The long history of anti-Haitism in the Dominican Republic – OpEd – Eurasia Review

On December 16, 2021, two diplomats from the Haitian Embassy in Santo Domingo – Williamson Jean and Jackson Lorrain – were arrested on their way to a farm in the province of Monte Cristi, where they were to hand over 11 passports. to the hundreds of Haitian workers waiting. for them. The military confiscated passports and computer equipment used to produce personal identity cards – all of which legally belong to the Haitian state. The arrest took place despite the fact that Jean and Lorrain presented diplomatic identifications, the authenticity of which was later confirmed by the head of the consulate, François Guerrier. The incidents occurred against a backdrop of growing tensions between the two nations, with the Dominican Republic stepping up border surveillance and implementing a series of measures to curb irregular immigration from Haiti.

The current hostilities between the two countries of Hispaniola are deeply rooted in the historical soil of racism and imperialism. The Treaty of Ryswick of 1697 formalized French control over the western third of Hispaniola – at the time a Spanish asset – under the name of Santo Domingo. In 1797, Spain ceded the whole island to France. A precious tap of wealth, Santo Domingo supplied two-thirds of France’s overseas trade and was the largest individual market for the European slave trade. It was a greater source of income for its owners than all of the thirteen British colonies in North America combined. The half a million slaves who supported the dazzling opulence of the French commercial bourgeoisie rebelled in August 1791 – two years after the French Revolution and its ripple effects in Santo Domingo.

The collective British, Spanish and French efforts to crush the rebellion sparked a war that lasted 13 years and ended in the humiliating defeat of the imperial powers. William Pitt the Younger and Napoleon Bonaparte together lost some 50,000 soldiers in the campaign to restore slavery and the elaborate structures of exploitation. The defeat of the latter’s expedition in 1803 resulted in the creation of the State of Haiti. Frightened by the establishment by Haiti of a black republic resolutely opposed to the barbarism of European civilization, the Dominican elites developed a national identity that defined the Dominicans as white, Catholic and culturally Hispanic, as opposed to the Haitians whom they qualified. black people, animists and African culture. . Anti-Haitianism or anti-Haitian racism was reinforced with the occupation of the Dominican Republic by Haiti, which lasted from 1822 to 1844.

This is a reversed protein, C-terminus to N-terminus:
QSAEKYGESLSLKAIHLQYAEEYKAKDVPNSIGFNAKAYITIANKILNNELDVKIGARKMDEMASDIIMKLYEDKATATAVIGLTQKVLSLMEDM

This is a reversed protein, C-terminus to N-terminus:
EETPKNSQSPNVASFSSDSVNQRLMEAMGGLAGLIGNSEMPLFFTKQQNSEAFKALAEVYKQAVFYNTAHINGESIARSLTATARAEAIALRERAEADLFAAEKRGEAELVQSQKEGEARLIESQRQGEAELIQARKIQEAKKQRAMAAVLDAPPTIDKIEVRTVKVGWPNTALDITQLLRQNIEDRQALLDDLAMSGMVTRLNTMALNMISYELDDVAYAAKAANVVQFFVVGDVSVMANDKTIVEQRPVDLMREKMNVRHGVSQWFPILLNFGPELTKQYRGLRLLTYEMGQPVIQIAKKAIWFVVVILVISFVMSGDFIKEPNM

President Jean-Pierre Boyer – under whom Hispaniola was unified – feared that the French would use Dominican territory as a base in an attempt to reconquer Haiti. His decision also obeyed a constitutional ideal: the fusion of the whole island in the face of foreign aggression. Although the occupation of Haiti was greeted positively by poor Dominicans, the Dominican ruling class did not like being ruled by someone they saw as inferior. So, shortly after Boyer was overthrown in 1843 and General Charles Rivière-Hérard took power, a small group of activists from Santo Domingo overthrew the unified regime. Rivière-Hérard attempted to oppose the separation and sent troops east, but he was more focused on consolidating power at home and was unable to succeed due to internal instabilities. On February 27, 1844, the Dominican rebels drove the last Haitian troops from the capital, ensuring independence.

The struggle for Dominican independence was heavily marred by anti-Haitian myths. One of these myths concerned the Dominican Indian. Even though the Taino Indians were dead after the Spanish conquest, Dominican rulers insisted that the ancestors of the Dominicans were Indians and Spaniards, not enslaved African laborers. Why were Indians chosen as the central symbol of Dominican identity? Indians are neither white nor black – an attribute capable of accommodating the ambiguity of the Dominican mulatto (of mixed white and black ancestry). The battle lines were now drawn according to this racial pattern – the Indian being opposed to the Haitian, who came to be seen as the true black. These conflicts intensified over the following decades, preparing a context of disunity favorable to the imperial project of the United States, which threatened the two nations of Hispaniola with a possibility of intervention if they did not contain “the upheavals and the banditry ”.

Under these pretexts, the American Empire launched the invasion of the Caribbean island, beginning in 1915 in Haiti, then in 1916 in the Dominican Republic. The eight-year occupation of the Dominican Republic saw the creation of a comprador class – serving as an affiliate of foreign companies that owned Dominican sugar cane plantations through their dominance in the National City Bank of New York, which managed the country’s finances. A social architecture as strictly exploitative as this required an authoritarian government – an imperative fulfilled by the Guardia Nacional Dominicana (Dominican National Guard, or GND). The US Marines commissioned Rafael Leonidas Trujillo to lead the GND in 1918 and made him the commander-in-chief of the national army in 1927. In 1930, with the support of his army, Trujillo supported a coup against the president Horacio Vasquez.